14/11/2011

By Robert Craven, MD of The Directors' Centre

Dear Consultancy Purchaser,

Consultancy programmes need to be tailored to your specific needs. Consultancy needs to take account of the needs of your people, your corporate culture and the specific functions and tasks that are involved. Your consultancy provider should have experienced (and professionally qualified) personnel with a proven track record. Talk to recent clients of the consultant and find out exactly what they liked and what they didn’t like about the provider. Find out how the client could have got more out of the programme.

It is important to understand the consultancy practice. Do they only do off-the-shelf work or do they concentrate on the more bespoke/boutique end of the market? Do they focus on the latest fad or are they selling old, out-of-date and inappropriate tools? Does the person who sells the work also deliver? Are they simply on a particular bandwagon e.g. ISO9000, EFQM, IIP?

Get to understand the consultancy firm’s philosophy and approach to its work. Do its own staff and organisation reflect the skills that they are meant to be showing your people? How much time do they spend trying to understand your business and your aspirations?

And do they give you an objective view on your business needs or are they simply in the selling game? Are they interested in developing a long-term, maybe partnership approach to addressing your requirements? You need answers to all these questions. Remember that quick fixes are easy to put in place but miracles (or at least fundamental change) take a little longer!

Most consultancy firms have a systematic approach to addressing client needs. Consultancy practices that I have been involved with follow a five-step pattern similar to the one outlined below:

Step One: Analysis - early meetings are required to build up the rapport and understanding between consultant and client. Discussion about current issues, strengths and weaknesses, enable the consultant to build up a picture, the ‘end in mind’, and start to set some priorities or key objectives.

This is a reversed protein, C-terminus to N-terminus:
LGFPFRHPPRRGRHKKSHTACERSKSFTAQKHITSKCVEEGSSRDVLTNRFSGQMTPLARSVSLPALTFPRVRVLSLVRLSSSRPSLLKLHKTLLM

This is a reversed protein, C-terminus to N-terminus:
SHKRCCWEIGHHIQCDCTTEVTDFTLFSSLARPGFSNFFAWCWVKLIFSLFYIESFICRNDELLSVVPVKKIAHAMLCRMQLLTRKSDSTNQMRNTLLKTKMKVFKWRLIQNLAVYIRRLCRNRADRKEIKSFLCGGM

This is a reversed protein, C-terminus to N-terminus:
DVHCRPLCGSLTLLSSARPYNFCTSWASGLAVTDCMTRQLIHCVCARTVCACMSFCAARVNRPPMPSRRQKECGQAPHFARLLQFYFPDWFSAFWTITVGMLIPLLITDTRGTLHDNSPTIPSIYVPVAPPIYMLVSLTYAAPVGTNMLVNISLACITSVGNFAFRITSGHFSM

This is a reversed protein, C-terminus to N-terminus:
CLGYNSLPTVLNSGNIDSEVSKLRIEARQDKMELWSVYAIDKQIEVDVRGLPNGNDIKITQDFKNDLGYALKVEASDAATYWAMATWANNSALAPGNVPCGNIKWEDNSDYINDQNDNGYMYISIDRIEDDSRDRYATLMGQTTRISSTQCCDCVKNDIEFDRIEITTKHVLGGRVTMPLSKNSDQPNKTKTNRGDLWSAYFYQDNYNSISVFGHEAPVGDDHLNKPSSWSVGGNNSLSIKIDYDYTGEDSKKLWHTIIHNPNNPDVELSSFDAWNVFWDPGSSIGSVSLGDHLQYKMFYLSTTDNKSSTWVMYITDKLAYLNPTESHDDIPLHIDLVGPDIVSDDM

Step Two: Indicative Proposal - this gives you, the client, a clear indication of the recommended shape, design, content and costs of further programme development. This working document becomes a draft proposal and allows the consultant to put forward recommendations. It also sets the agenda for how the provider wishes to progress the proposal and allows you to comment on how well your needs have been understood and responded to. The desired results must be clearly stated and measurable.

Step Three: Programme Design - programme detail can now be agreed, probably including a fuller, more in-depth Consultancy Needs Analysis (they call it CNA!). Working with you, the provider can ensure that the programme will effectively fit your company culture and aspirations.

Step Four: Programme Delivery - who will do the actual delivery? You need to see them (maybe the dreaded beauty parade), as these are the people who are going to interact with your people. Where, when, and how will the programme be introduced and who will be involved? And, remember why you are putting yourselves through the process!

Step Five: Evaluation - Level One evaluation (aka ‘Happy Sheets’) are fine and dandy but do not really tell you about impact on the bottom-line. Finance Directors will not continue to allow consultancy budgets unless some impact on bottom-line performance can be demonstrated (both formally and informally). Evaluation must reflect the original objectives of the programme and there must be a feedback mechanism so that your organisation hears how it could have managed the whole process more effectively.

If your consultancy provider is following a process similar to the one above then you shouldn’t go far wrong but the centrepiece is probably the CNA so I want to talk a bit more about this process.

Identifying consultancy needs is the process of analysing consultancy requirements as a basis for preparing the programme itself. What you are essentially doing is identifying the gap between how things are and how you would like them to be. The gap is the difference between how the organisation is performing and how it should be performing; what people know and can do and what they should know and should be able to do; the gap between what your people actually do and what they should be able to do.

The role of consultant can encapsulate many different styles, depending on the degree of skills transfer and the degree of solutions required; consulting skills go from the analyst, counsellor, instructor and commentator, through to expert, exemplar, collaborator, adviser and interventionist. You are buying results and it is their job to put together the package that will deliver the required results.

I hope I have given you some insight into how to approach your consultancy requirements.

Yours sincerely,

Robert Craven
The Directors' Centre

P.S. All too often people buy consultancy because they believe that it is a good thing like motherhood and apple pie. Do not buy consultancy just because it’s ‘what your people need’. Please be clear about what you are trying to achieve and how the consultancy will benefit the organisation. Otherwise don’t bother; I’m sure that I can find plenty of effective ways of spending your money.


Robert Craven's new book, Grow Your Service Firm, is soon to be published. To see more about the book and to get your own pre-signed and pre-publication copy, go to www.robert-craven.com